Garmin Vivoactive 3 Music
PAT PILCHER takes Garmin’s latest fitness watch for a run and discovers there’s plenty to be enthused about – though it still can’t do the exercise for you.
Smartwatches that keep track of workouts are all the rage and with good reason. Jogging with a smartphone to keep track of your heart rate, step-count and so on is as much fun as DIY root canal surgery. They’re bulky, breakable and not terribly weatherproof. A watch can do all this, without the bulk, and they’re also durable.
One of the big names in the fitness tracking watch market is Garmin. I’ve spent the last few weeks with their Vivoactive 3 Music watch which takes all that was good with their Vivoactive 3 and adds the ability to store and pipe some sweet tunage into your noggin without a phone/iPod (does anyone even use an iPod anymore?). It’ll also eliminate the need for a card or wallet when out on the run thanks to Garmin Pay.
The Vivoactive 3 Music isn’t Garmin’s first attempt at fusing music with fitness. They took their first try with the Forerunner 645 Music. Vivoactive 3 Music takes what worked with the Forerunner and adds in some well-executed design and other refinements for good measure.
Looks-wise, it opts for a traditional circular design. Where the Forerunner sported a metal bezel, with this offering Garmin has gone for a seamless, glossy glass face that’s toughened and feels considerably more durable than the easily scratched and oft-scuffed metallic bezel of the Forerunner.
The case is 43mm, which means that unlike a lot of smartwatches it doesn’t look like something someone on home arrest would wear. It also comes with a standard 20mm strap so you can swap it for a different strap – which proved to be a good thing as its silicon strap irritated my skin. All told, it is extremely light and comfy to wear.
In use, the Vivoactive 3 Music is a doddle to set up and drive. It has a single button on its right-hand side and the rest is done using its touchscreen. This makes a ton of good sense. Workouts can be paused with ease, even using sweaty post-workout hands. Its touchscreen is reasonably responsive and is used for controlling music playback. I particularly liked the fact that the face glass now stretches seamlessly from edge to edge, which makes swiping across its screen (to dismiss apps/notifications) just a little more comfortable.
There’s plenty of other cool stuff baked into the Vivoactive 3 Music. All the usual fitness tracking stuff is present and, once paired with a smartphone, it’ll also display notifications. A particularly handy feature is Garmin Pay – if you have an ASB Visa you can load it onto the Garmin Vivoactive 3 Music and buy a drink after a run without having to lug your wallet/purse around. Being an Android user (this isn’t available on iOS yet), I also liked being able to send preset responses to incoming text messages.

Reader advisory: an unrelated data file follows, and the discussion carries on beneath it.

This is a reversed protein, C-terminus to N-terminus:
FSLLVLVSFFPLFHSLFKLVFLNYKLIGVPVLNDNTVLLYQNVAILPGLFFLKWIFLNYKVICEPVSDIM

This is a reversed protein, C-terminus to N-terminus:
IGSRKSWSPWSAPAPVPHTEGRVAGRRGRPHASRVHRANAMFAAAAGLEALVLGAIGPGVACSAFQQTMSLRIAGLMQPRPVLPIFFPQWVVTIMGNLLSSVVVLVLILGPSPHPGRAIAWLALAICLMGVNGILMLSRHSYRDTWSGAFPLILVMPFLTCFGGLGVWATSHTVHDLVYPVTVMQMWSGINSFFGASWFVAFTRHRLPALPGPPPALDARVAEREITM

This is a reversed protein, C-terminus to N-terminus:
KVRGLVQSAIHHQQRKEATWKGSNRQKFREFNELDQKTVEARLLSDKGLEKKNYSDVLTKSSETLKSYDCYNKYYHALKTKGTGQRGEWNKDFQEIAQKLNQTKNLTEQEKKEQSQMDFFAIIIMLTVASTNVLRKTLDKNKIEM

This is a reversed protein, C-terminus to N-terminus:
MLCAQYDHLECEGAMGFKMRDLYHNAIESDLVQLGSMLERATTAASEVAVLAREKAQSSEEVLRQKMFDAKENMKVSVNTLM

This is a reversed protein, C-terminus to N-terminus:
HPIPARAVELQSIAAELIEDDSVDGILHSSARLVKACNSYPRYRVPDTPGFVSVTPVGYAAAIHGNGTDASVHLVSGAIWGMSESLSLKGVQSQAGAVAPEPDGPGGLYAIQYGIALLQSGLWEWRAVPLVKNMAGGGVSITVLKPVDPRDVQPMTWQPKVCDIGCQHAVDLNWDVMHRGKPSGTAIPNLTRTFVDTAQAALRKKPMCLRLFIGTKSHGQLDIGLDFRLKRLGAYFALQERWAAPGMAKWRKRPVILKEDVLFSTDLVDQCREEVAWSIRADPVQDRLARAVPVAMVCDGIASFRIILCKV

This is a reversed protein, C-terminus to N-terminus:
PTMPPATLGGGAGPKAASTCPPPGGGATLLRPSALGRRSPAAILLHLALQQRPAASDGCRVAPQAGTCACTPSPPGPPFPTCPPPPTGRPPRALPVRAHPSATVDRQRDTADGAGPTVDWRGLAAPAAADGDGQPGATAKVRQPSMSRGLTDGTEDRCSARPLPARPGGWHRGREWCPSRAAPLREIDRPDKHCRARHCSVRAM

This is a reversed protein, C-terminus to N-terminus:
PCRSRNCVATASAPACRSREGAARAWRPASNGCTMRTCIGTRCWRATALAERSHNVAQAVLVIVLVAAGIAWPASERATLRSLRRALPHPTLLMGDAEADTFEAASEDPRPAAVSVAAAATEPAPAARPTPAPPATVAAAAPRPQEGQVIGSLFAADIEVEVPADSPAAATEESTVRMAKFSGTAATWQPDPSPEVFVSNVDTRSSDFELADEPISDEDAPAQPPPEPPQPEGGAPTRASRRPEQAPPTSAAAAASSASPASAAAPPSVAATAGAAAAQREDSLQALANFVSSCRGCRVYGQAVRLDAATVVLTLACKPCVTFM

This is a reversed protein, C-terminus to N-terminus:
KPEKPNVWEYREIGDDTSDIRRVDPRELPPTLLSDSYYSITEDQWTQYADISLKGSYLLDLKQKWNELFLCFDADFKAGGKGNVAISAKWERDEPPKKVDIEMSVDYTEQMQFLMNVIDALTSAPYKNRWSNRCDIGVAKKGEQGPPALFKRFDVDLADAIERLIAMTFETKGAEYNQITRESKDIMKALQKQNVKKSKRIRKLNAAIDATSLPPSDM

On the music front, there’s enough storage for just under 500 tracks (or slightly less depending on what bitrate they’re encoded at). Getting music onto the Vivoactive 3 Music involved installing Garmin Express and then hooking the Vivoactive 3 Music up to a PC/Mac using the bundled USB/data cable. MP3 tracks could then be uploaded or synced from one of the music services supported by Garmin. Next pair some Bluetooth cans, and you’re good to go. All told, the entire process was a pain-free undertaking.
Music aside, the Vivoactive is fitness tracker first and foremost. It comes with a bunch of pre-installed training guides for workouts (running, biking, swimming, rowing, skiing, golf, yoga and several gym activities). You can also create custom workouts by taking an existing training guide and tweaking it (pints lifted or chip bags opened appealed). Additionally, it has a built-in GPS, so after a run, you can check how you went overlaid onto a map, along with heart rate and other data including Elevation.
Further adding to its sporty chops is the ability to pair it with sensors via Bluetooth or ANT+. The Vivoactive 3 Music can automatically connect to these when you enable one if its inbuilt workouts. There’s a heap of different sensors available, ranging from cadence sensors, through to chest straps for more accurate heart rate tracking than you’d get with the integrated sensor.
Its inbuilt heart rate sensor seemed accurate for most activities although hard-out sporty types say that a chest strap sensor is best with intense workouts. For normal day-to-day health tracking, you get step counts and a read of how your ticker performs through the day. Sleep tracking is also there. In use, it seemed to be about right.
In use, I got just shy of a week of use from a single charge. If you’re going to use its GPS or music capabilities, expect battery life to shorten so your mileage could vary depending on use.
The Vivoactive 3 Music is a veritable swiss army knife aimed at fitness fanatics. It pairs an intuitive design, with heaps of functionality. When strapped to your wrist, there really is no need for anything other than Bluetooth headphones.